Welcome to Strange Fugitive

In honour of:

Morley Callaghan

Gentle Reader: Presented here are images (UPDATE: THIS LINK IS DEAD DUE TO TERMINATION OF YAHOO's GEOCITIES - sorry) of the many novels and short stories of Morley Edward Callaghan (1903-1990).  I have shown the picture of the dust jacket or just the front board if the DJ was missing or not issued with one.  In some cases I have included examples of the Callaghan's signature as well.  I hope you enjoy seeing these images as many early editions of his work are harder to find, especially if one does not actually have the book itself.  Recently posted are the covers of some of the magazines (THIS LINK STILL WORKS BUT IT IS JUST A SAMPLING OF MAGS) that included the stories and articles by Callaghan.  In case you were wondering the title of this web site takes its name from Morley Callaghan's first novel, Strange Fugitive (1928).

Interest in Morley Callaghan has been revived as of 2003.  There is the CBC mini-series called 'Hemingway Vs. Callaghan' that was filmed in Toronto and Paris, a Life & Times CBC TV documentary, and also a four volume series: Morley Callaghan: The Complete Short Stories (Exile Editions).  His son, Barry Callaghan, is also re-releasing his novels in paperback form through Exile Editions.  Currently in publication are Strange Fugitive and It's Never Over.  The last major academic reappraisal of the Canadian writer was done in 1980 at The Callaghan Symposium at the University of Ottawa. Several critical works are also available, notably by Gary Boire, that shed new light on Callaghan's life and work.  What I do find interesting (in a negative way) is that a Callaghan Fonds does not exist currently.  Yes, there are several places where the few letters and correspondence exists, but they are in other writers fonds.  One day, the Morley Callaghan fonds should be centrally accrued by a university (any university, i.e. U. of Calgary or U. of Toronto) were they can be accessed for research purposes.

  A Google search of "Morley Callaghan" reveals that there over (1600) 33,200 73,000 hits as of October 2005 June 2006.  It was only 1600 just a few short years ago when I built this tribute page in 2002.  The increase can partially be attributed to Google's expanded search capabilities, but also an increase in the number of online search engines indexing the author's name.  And incidentally, you can place 'virtual' flowers and a note on his family's grave site online.  Indeed.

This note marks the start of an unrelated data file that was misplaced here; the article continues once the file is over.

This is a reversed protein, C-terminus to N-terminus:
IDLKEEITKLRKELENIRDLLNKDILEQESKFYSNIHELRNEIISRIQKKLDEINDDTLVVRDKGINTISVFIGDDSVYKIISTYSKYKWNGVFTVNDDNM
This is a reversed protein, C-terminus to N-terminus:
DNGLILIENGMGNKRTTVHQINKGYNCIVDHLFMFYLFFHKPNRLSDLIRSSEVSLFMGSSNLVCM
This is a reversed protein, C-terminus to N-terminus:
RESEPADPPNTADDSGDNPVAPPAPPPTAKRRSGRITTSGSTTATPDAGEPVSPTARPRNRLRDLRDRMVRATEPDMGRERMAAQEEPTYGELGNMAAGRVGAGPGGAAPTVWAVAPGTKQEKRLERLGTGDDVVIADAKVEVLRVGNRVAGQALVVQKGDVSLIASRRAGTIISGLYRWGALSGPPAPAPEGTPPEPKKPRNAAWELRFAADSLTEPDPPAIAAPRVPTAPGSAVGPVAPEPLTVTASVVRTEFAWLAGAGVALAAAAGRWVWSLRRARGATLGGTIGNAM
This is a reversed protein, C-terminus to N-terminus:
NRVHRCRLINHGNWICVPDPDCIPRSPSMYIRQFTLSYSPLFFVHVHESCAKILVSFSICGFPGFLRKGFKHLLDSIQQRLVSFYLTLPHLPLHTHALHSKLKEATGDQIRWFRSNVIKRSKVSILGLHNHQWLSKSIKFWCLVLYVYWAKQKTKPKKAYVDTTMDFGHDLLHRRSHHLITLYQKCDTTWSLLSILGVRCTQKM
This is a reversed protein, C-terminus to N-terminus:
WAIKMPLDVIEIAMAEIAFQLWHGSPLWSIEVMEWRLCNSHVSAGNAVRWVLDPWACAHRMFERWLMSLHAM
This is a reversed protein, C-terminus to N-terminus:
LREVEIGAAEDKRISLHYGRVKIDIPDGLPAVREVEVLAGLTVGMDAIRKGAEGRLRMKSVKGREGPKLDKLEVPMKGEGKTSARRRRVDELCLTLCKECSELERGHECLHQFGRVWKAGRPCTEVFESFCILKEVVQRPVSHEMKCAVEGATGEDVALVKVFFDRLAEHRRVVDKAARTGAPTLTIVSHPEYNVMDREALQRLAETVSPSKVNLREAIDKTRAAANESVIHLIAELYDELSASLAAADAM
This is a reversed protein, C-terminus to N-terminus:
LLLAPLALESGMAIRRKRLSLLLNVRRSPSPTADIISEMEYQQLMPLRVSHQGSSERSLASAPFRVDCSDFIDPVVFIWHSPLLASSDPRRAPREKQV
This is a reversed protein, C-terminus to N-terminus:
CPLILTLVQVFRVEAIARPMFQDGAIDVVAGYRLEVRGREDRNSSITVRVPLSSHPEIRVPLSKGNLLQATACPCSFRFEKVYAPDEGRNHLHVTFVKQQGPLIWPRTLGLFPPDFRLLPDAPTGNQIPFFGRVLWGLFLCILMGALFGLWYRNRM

With all the preoccupation lately with J.K. Rowling's Harry Potter series and several well publicized attempts by her to stop imitators from publishing their works, no one has mentioned Callaghan's original 1928 literary character in Strange Fugitive, Harry Trotter.  Well, Harry Trotter himself an orphan, admittedly did not have any magical powers in the "sorcerer" sense, but there could have been a strange mark on his face which may have been dirt or a cut after he was involved in a fight early on in the novel.  He, too, did do battle with a terrible evil, figuratively speaking: bootlegging.  Further to this idea of similarities in literature on a more serious note, Robin Mathews put forward a compelling thesis in 1981 that even in Callaghan's 1934 novel, Such is My Beloved "has a distinct relation to the story "Grace" in Dubliners by James Joyce and the interpretation of his novel, as well as the part played by the Roman Catholic Church in his fiction."  This goes to show you that literature is not created within a vacuum and all literature does have common themes and characters.  Some more closely related than others, I suspect.

I have been an avid reader and collector of Morley Callaghan's work since 1987.  While browsing for books his 1963 memoir, 'That Summer in Paris: Memories of Tangled Friendships with Hemingway, Fitzgerald, and Some Others' caught my attention.  The particular book was not the first edition.  It was the cheaply produced 1973 reprint paperback edition.  I found it among the remainder pile at my college bookstore.  It was marked down from $1.00 to $0.50.  What a deal!  With a title like this, I could not help but pick it up and initially thumb through the pages to look at the black and white photos of some literary greats: Ford Madox Ford, Ezra Pound, Sherwood Anderson, Sinclair Lewis, Ernest Hemingway, F. Scott Fitzgerald, and James Joyce.  Ever since then I have been reading anything of Callaghan's I could find. Morley's youngest son, Barry, award winning author in his own right, publisher and poet, also has a place in my book collection.  Now included here are images of some literary works by Callaghan that appeared in leading American and Canadian periodicals such as Scribner's Magazine, Esquire, Redbook Magazine, Atlantic Monthly, The New Yorker,  Maclean's, etc.  Eventually, there will be images that feature books on or about Morley Callaghan.  Images presented are in thumbnail format, so click on the image for a larger picture.

Because Morley Callaghan's literary work is prodigious - beginning in the mid 1920's till his death in 1990 - I  unfortunately do not possess a complete collection of everything that he has written.  If you see that you have something that you do no see here, please send me the information so I could include it on this site.  Better yet, if you have something to sell, please make me an offer!!  And I always happily take donations.  Please feel free to contact me for your research questions, too, as I have received some from students, educators and from the Toronto Star already since creating this web site.  While you are here, also see a brief Callaghan bio that I maintain on wikipedia.org.  Additionally, here is another link to Hugo McPherson's bio of Callaghan.   Happy browsing!

-John W. MacDonald, Ottawa, Ontario

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